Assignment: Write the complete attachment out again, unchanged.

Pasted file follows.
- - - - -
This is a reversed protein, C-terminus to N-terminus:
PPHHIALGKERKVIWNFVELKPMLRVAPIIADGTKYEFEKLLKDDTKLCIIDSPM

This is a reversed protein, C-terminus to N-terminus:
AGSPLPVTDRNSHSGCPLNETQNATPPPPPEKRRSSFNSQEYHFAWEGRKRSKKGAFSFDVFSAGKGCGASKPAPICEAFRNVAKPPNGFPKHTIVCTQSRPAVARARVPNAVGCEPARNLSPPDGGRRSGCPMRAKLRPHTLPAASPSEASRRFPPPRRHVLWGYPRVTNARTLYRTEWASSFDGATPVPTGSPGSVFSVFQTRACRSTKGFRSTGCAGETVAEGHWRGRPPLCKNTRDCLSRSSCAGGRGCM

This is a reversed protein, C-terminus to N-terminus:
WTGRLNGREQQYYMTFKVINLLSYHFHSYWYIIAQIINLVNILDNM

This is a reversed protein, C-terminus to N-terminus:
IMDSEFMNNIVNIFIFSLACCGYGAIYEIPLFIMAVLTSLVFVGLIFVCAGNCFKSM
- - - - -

This is a reversed protein, C-terminus to N-terminus:
PPHHIALGKERKVIWNFVELKPMLRVAPIIADGTKYEFEKLLKDDTKLCIIDSPM

This is a reversed protein, C-terminus to N-terminus:
AGSPLPVTDRNSHSGCPLNETQNATPPPPPEKRRSSFNSQEYHFAWEGRKRSKKGAFSFDVFSAGKGCGASKPAPICEAFRNVAKPPNGFPKHTIVCTQSRPAVARARVPNAVGCEPARNLSPPDGGRRSGCPMRAKLRPHTLPAASPSEASRRFPPPRRHVLWGYPRVTNARTLYRTEWASSFDGATPVPTGSPGSVFSVFQTRACRSTKGFRSTGCAGETVAEGHWRGRPPLCKNTRDCLSRSSCAGGRGCM

This is a reversed protein, C-terminus to N-terminus:
WTGRLNGREQQYYMTFKVINLLSYHFHSYWYIIAQIINLVNILDNM

This is a reversed protein, C-terminus to N-terminus:
IMDSEFMNNIVNIFIFSLACCGYGAIYEIPLFIMAVLTSLVFVGLIFVCAGNCFKSM